Advertising Rivalry in the U.S. Automobile Industry: A Test of Bain's Hypothesis
Ramrattan, Lall B., American Economist
Working within Chamberlin's(13) theory that predicts a firm's market behavior from its market structure, Joe Bain(6) classified the U. S. Automobile industry as an oligopoly with high product differentiation. He predicted "effective collusion on price" combined with "rivalry in sales promotion" for that industry(6), p. 311. For the 1957-1971 period, Boyle and Hogarty(12) found that U. S. auto firms colluded in their price behavior, explained by indexes of comfort and performance and a dummy variable for power steering and brakes. Ramrattan(40) expanded that study for the 1972-1987 period, and reached the same conclusion. By failing to falsify Bain's price collusion hypothesis, those studies have opened the door to advertising expenditure as a positive performance indicator. Bain actually listed physical design, product reputation, conspicuous-consumption motives, and dealership systems beside advertising,(6) p. 300, as bases for firms to differentiate their products. Studying that array of non-price weapons, including R & D expenditures, Ramrattan(39) has argued that advertising is the preferred rivalry weapon for the auto firms. A good advertising copy shelters a firm from the rain of competition for about a year before rivals start imitating. Other non-price weapons do not have that trigger-power, and in some cases are dependent on advertising for their bang. A validation of Bain's Advertising hypothesis would enhance our understanding of product differentiation within the Bain-Chamberlin's paradigm that predicts a firm's market performance from the industry's market structure.
In this paper, we set price collusion and advertising rivalry within the ring of international changes that may have impacted domestic firms advertising policies. The U. S. Automobile firms suffered great instability in the post OPEC cartel era. On October 20, 1973, OPEC increased oil prices by 70 percent, and instituted an oil embargo on the U. S. By the end of that year, oil prices nearly quadrupled from $3.01 to $11.65 a barrel. Again in December 1978, oil prices increased by 14.5 percent consequent to the Iranian revolution, cutting supplies by 5 million barrels a day. March, 1979 saw another 9 percent increase by the OPEC, with agreement for members to add surcharges. Domestic oil prices were decontrolled in January 1981. By then, the double digits inflation rate was foiled with double digits interest rate. Early attempts by the Carter administration to curb inflation by credit restraint had an unintended effect on auto consumption, which was exempted from the restraint. Meanwhile, General Motors' stock price moved cyclically in all the recessions following the OPEC cartel in 1974.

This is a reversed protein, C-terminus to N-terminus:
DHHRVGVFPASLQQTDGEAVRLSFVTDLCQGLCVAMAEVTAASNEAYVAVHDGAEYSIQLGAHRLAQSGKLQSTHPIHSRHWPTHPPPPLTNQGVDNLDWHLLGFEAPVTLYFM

We find the U. S. Firms exploring newer and better ways, globally and domestically, to confront foreign competition. Small firms particularly experienced cashflow setbacks, making advertising less affordable and probably more dependent on sales. Lending credence to Chrysler's new ad to the effect that firms either lead, follow, or stay out of the competition, American Motors strategically merged with Chrysler Corporation in 1987, while foreign firms continued to make steady inroads into domestic firms' market share. This paper appraises Bain's advertising hypothesis in those domains of competitive activities. After adjusting some auxiliary assumptions to accommodate the global competitive environment, we argue for postponing a falsification of Bain's advertising hypothesis.
Game Theory represents a progressive research program in modeling price collusion and advertising rivalry. While Cournot(14) and Bertrand(9) allowed only quantity and price adjustments respectively in modeling oligopolistic behavior, John Nash(35) allowed adjustment through anything and everything, including advertising. We seek an advertising game with at least two firms, N, as players, with similar strategies, S, a payoff function, II, and an information set, I. …